By CAROL COMEGNO
The Statue of Liberty dazzles the onlooker in daylight, but at night she sparkles with lights that illuminate her from the torch she holds in one hand to the bottom of her Roman robe.
The company that designed her lighting during restoration in 1989 has been hired to do the same work for the USS New Jersey museum. The ship is set to open for public tours Sept. 2 on the Camden Waterfront.
The Gibson Tarquini Group, a Camden architectural firm, has retained Brandston Partnership of New York City for the lighting design to make the ship highly visible at night.
Officials of the Home Port Alliance, the South Jersey nonprofit group awarded the ship by the Navy last year, say they hope the battleship will become as visible a symbol here as the Statue of Liberty is in New York Harbor.
Alliance Executive Director Thomas Seigenthaler said the intent is to make the ship a "spectacular presentation" from both sides of the river.
John Gibson, Gibson Tarquini president, said his company chose Brandston as the lighting subcontractor because of its impressive accomplishments, including the Statue of Liberty and the tallest buildings in the world - the Petronas Twin Towers in Malaysia.
The entire silhouette of the 887-foot steel ship - largest of the Navy battleships - will be visible at night, said Gibson, a Camden native.
Robert Prouse, a partner in Brandston, said the challenge will be to light the ship in a way that is bright, attractive and dignified.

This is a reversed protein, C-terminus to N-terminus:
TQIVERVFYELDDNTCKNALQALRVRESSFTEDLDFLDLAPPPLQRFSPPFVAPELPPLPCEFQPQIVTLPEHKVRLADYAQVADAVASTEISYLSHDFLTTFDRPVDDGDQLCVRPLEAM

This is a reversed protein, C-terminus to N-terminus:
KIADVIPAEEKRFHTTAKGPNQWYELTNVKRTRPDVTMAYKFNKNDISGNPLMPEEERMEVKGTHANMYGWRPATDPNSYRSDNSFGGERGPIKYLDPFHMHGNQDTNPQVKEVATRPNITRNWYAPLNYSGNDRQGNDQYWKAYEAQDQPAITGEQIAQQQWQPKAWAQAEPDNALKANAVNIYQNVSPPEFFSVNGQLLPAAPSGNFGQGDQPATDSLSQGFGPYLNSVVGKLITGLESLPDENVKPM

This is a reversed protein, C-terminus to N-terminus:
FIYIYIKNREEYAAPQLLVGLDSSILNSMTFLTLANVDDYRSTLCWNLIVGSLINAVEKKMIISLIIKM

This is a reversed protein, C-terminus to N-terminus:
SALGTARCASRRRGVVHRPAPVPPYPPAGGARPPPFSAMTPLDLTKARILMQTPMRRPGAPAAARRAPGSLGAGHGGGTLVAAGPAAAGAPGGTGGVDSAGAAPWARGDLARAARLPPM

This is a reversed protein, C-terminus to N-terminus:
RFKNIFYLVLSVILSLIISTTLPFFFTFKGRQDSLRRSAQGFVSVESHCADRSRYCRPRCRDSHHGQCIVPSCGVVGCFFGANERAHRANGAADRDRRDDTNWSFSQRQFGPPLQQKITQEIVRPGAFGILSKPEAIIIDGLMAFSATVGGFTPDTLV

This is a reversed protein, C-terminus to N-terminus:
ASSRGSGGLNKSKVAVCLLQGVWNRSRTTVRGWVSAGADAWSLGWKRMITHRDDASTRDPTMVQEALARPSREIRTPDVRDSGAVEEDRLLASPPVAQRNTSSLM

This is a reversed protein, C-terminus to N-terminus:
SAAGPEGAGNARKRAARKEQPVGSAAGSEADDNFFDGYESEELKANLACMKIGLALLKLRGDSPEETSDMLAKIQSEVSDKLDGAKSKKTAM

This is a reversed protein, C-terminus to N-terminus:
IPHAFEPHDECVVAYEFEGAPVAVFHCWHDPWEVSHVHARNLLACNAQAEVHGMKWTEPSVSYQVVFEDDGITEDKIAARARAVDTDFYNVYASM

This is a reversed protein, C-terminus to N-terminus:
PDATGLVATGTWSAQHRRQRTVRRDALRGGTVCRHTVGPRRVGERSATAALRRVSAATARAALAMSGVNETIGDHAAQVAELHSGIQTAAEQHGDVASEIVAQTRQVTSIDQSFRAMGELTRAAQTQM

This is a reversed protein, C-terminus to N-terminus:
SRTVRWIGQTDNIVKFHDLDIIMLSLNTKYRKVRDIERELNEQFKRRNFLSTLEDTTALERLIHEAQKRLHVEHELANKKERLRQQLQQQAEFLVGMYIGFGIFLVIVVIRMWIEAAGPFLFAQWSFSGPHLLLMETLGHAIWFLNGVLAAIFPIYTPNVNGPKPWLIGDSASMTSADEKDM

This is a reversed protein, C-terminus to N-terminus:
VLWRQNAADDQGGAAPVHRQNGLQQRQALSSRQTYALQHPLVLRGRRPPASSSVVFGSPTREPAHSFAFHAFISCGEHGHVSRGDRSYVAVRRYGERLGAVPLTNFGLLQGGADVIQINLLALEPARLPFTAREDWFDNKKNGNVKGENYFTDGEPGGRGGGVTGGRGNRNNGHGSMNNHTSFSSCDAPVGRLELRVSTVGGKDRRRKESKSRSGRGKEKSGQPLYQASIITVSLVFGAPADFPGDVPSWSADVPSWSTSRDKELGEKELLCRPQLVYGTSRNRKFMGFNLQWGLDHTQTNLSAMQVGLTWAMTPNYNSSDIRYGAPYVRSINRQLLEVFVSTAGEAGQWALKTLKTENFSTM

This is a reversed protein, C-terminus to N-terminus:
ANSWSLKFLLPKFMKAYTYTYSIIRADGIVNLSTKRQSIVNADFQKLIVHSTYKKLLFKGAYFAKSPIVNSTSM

"It is not a theme park after all," Prouse said. "It is something not to be trivialized. It is a magnificent piece of sculpture that will be sitting there in the river and we will use various light sources of varying intensity to bring to life its three-dimensional quality," he said.
Prouse said the entire hull, the three main 16-inch gun turrets and the superstructure will be lit.
In addition to lighting, the Gibson Tarquini contract also covers the walkways along the T-shaped pier being built, as well as a small visitor center on the riverbank behind the Tweeter Center. Other members of the team are Remington and Vernick of Haddonfield and Pennoni Associates of Philadelphia.
Gibson said visitors will enter a 200-foot memorial brick walkway and pass 19, 9-foot-high lighted granite sentinels representing each of the 19 stars the Navy awarded the ship. The stars are for various battles and campaigns from World War II to its tour in the Persian Gulf in 1990-91 before it was retired.
That walkway will lead to the 450-foot access pier along which the ship will be moored. Two towers of stairs will lead visitors to a gangway onto the ship and elevators in the towers will also make the ship accessible to the handicapped.
"As an architect, I was doubly fascinated with the shape of the ship," Gibson said. "If you stand in front of it looking up at the bow, you see how beautifully streamlined its curves are. The intricacy and complexity of the entire ship is amazing."